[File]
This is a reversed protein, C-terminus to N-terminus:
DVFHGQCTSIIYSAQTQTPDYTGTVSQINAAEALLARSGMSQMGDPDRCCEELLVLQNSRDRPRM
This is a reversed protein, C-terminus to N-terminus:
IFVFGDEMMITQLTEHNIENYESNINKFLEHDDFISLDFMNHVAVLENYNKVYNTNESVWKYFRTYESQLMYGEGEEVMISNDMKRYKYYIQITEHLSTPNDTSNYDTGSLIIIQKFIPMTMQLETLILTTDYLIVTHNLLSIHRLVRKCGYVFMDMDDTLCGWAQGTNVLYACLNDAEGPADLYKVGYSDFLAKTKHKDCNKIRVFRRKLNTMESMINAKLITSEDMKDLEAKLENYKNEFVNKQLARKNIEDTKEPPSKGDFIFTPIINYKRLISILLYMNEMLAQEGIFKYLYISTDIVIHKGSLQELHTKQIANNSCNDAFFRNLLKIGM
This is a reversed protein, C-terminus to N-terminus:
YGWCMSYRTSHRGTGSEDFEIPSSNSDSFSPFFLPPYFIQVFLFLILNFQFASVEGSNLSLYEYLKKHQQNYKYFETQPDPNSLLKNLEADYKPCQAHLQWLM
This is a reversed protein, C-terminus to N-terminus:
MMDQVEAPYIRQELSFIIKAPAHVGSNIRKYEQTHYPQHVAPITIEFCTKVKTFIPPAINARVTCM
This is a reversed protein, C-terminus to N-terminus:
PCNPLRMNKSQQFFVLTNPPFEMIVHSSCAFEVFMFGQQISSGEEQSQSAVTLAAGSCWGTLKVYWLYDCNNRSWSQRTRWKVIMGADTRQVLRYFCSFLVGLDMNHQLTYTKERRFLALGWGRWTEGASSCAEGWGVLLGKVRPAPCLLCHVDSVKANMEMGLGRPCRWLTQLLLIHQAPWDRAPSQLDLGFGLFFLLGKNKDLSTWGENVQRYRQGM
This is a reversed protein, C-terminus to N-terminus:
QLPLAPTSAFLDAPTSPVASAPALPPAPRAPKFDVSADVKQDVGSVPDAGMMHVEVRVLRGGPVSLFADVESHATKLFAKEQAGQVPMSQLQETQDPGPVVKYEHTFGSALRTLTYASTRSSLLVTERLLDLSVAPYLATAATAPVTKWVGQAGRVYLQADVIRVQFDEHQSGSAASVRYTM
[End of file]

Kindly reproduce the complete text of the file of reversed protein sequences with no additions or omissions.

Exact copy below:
This is a reversed protein, C-terminus to N-terminus:
DVFHGQCTSIIYSAQTQTPDYTGTVSQINAAEALLARSGMSQMGDPDRCCEELLVLQNSRDRPRM
This is a reversed protein, C-terminus to N-terminus:
IFVFGDEMMITQLTEHNIENYESNINKFLEHDDFISLDFMNHVAVLENYNKVYNTNESVWKYFRTYESQLMYGEGEEVMISNDMKRYKYYIQITEHLSTPNDTSNYDTGSLIIIQKFIPMTMQLETLILTTDYLIVTHNLLSIHRLVRKCGYVFMDMDDTLCGWAQGTNVLYACLNDAEGPADLYKVGYSDFLAKTKHKDCNKIRVFRRKLNTMESMINAKLITSEDMKDLEAKLENYKNEFVNKQLARKNIEDTKEPPSKGDFIFTPIINYKRLISILLYMNEMLAQEGIFKYLYISTDIVIHKGSLQELHTKQIANNSCNDAFFRNLLKIGM
This is a reversed protein, C-terminus to N-terminus:
YGWCMSYRTSHRGTGSEDFEIPSSNSDSFSPFFLPPYFIQVFLFLILNFQFASVEGSNLSLYEYLKKHQQNYKYFETQPDPNSLLKNLEADYKPCQAHLQWLM
This is a reversed protein, C-terminus to N-terminus:
MMDQVEAPYIRQELSFIIKAPAHVGSNIRKYEQTHYPQHVAPITIEFCTKVKTFIPPAINARVTCM
This is a reversed protein, C-terminus to N-terminus:
PCNPLRMNKSQQFFVLTNPPFEMIVHSSCAFEVFMFGQQISSGEEQSQSAVTLAAGSCWGTLKVYWLYDCNNRSWSQRTRWKVIMGADTRQVLRYFCSFLVGLDMNHQLTYTKERRFLALGWGRWTEGASSCAEGWGVLLGKVRPAPCLLCHVDSVKANMEMGLGRPCRWLTQLLLIHQAPWDRAPSQLDLGFGLFFLLGKNKDLSTWGENVQRYRQGM
This is a reversed protein, C-terminus to N-terminus:
QLPLAPTSAFLDAPTSPVASAPALPPAPRAPKFDVSADVKQDVGSVPDAGMMHVEVRVLRGGPVSLFADVESHATKLFAKEQAGQVPMSQLQETQDPGPVVKYEHTFGSALRTLTYASTRSSLLVTERLLDLSVAPYLATAATAPVTKWVGQAGRVYLQADVIRVQFDEHQSGSAASVRYTM